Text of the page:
What was everyday life like for Egyptian royals? In a word: busy. Though they lived in the lap of luxury and enjoyed a standard of living that most other ancient Egyptians didn't, Egyptian royalty generally didn't have much downtime.
From around 3150 to 30 BC, Egypt was ruled by kings and queens called pharaohs. As supreme heads of a complex kingdom, pharaohs spent their days overseeing the religious, economic, cultural, and political life of Egypt. But pharaohs didn't just have to manage Egypt's affairs - they also had to manage the affairs of their families. The life of the royal family was undeniably political.
What they lacked in personal time, they made up for in privilege. The high, unrivaled status of pharaohs in Egypt meant that they got the best of everything, from fine clothes to the richest cuts of meat. So even though pharaohs kept busy, it was still generally good to be the king.
You Are Informed Of The Kingdom's Woes Every Morning
Since pharaohs were the supreme rulers of Egypt, they needed to stay informed about everything that went on in the kingdom. They usually spent their mornings receiving guests in audiences and dealing with administrative matters. The pharaoh relied on a huge network of officials to help manage affairs.
Conducting official business wasn't a choice - according to Diodorus, these tasks were mandates.
Whenever You Leave The Palace, You Are Carried In A Sedan Chair And Kept Cool By Royal Fan-Bearers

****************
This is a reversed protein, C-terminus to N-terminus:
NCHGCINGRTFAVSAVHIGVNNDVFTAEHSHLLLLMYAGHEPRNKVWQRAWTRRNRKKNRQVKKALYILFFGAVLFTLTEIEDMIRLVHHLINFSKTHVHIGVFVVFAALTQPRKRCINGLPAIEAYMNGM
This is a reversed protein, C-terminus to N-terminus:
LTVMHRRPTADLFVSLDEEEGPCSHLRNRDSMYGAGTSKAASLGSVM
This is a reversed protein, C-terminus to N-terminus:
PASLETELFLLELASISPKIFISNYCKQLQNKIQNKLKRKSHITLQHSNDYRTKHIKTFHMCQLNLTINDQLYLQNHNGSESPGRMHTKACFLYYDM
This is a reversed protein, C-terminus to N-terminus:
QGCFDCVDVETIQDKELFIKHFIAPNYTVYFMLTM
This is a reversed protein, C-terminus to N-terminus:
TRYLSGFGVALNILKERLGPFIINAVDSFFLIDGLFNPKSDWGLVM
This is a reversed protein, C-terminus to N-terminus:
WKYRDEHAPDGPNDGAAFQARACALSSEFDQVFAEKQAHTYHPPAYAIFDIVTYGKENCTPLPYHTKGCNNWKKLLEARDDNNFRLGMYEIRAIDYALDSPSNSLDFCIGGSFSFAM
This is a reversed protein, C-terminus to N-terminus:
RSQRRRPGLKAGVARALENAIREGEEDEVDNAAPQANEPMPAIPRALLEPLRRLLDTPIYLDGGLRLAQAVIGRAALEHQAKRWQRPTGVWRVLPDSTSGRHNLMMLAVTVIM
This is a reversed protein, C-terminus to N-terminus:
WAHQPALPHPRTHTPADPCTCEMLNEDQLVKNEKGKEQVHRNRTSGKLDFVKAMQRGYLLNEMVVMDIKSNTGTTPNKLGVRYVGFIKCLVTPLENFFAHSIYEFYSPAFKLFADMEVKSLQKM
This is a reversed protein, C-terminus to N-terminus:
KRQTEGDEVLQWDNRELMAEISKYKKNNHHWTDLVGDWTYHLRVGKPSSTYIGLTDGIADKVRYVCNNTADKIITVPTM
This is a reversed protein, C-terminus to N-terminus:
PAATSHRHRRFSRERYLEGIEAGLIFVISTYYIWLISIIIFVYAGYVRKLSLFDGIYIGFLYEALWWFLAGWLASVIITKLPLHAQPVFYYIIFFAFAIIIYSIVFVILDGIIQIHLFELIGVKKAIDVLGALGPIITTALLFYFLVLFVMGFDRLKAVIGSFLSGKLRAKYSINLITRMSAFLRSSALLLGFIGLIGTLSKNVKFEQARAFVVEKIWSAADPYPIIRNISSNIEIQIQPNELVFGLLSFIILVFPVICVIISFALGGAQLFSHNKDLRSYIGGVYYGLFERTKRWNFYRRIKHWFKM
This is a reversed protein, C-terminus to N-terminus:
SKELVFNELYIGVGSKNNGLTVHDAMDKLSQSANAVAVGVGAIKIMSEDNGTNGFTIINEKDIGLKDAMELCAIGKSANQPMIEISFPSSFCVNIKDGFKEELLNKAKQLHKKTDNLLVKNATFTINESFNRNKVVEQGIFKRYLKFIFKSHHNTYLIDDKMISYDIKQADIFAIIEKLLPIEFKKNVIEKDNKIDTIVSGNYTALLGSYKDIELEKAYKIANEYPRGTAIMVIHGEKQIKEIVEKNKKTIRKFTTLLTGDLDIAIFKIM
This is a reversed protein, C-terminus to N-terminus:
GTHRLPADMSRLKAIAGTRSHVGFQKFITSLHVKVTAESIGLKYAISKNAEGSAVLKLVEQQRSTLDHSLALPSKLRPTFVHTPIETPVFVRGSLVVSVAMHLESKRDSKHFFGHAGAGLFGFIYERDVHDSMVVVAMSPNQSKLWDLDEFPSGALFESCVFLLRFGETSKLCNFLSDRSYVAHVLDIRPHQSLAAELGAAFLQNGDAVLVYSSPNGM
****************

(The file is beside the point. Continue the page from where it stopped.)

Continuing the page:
Whenever pharaohs stepped out of the palace complex, they traveled in sedan chairs carried by servants. Royals had the added luxury of a traveling air-conditioning unit in the form of royal fan-bearers.
On their outings, pharaohs were typically accompanied by a band of more than 50 people. This included servants, guards, and family members.
You Go To The Temple To Perform A Daily Ritual
As high priests that claimed divine authority, pharaohs served as the intermediary between humans and gods. Their days were occupied by a broad swath of duties, such as making religious appointments, ordering the building of temples, and participating in ceremonies.
According to the Greek historian Diodorus, pharaohs made daily visits to the temple to become anointed and offer a sacrifice to the gods. Sacrifices were probably symbolic and aimed to maintain order in the kingdom. Even if pharaohs were not always physically present at religious ceremonies and rituals, their statues in temples ensured that they were at least symbolically present.
Unlike Commoners, You Consume The Most Luxurious Food And Alcohol
Egyptian commoners mainly subsisted on bread, beer, vegetables, and fish, but royals enjoyed a more decadent diet. Royal banquets might include dishes like goose, bull, and fresh fruits like dates and figs. The royal court's alcohol of choice was wine, which was beyond the means of most Egyptians.
This lavish diet wasn't without its drawbacks, however. All of the rich food that pharaohs consumed likley had a negative impact on their health.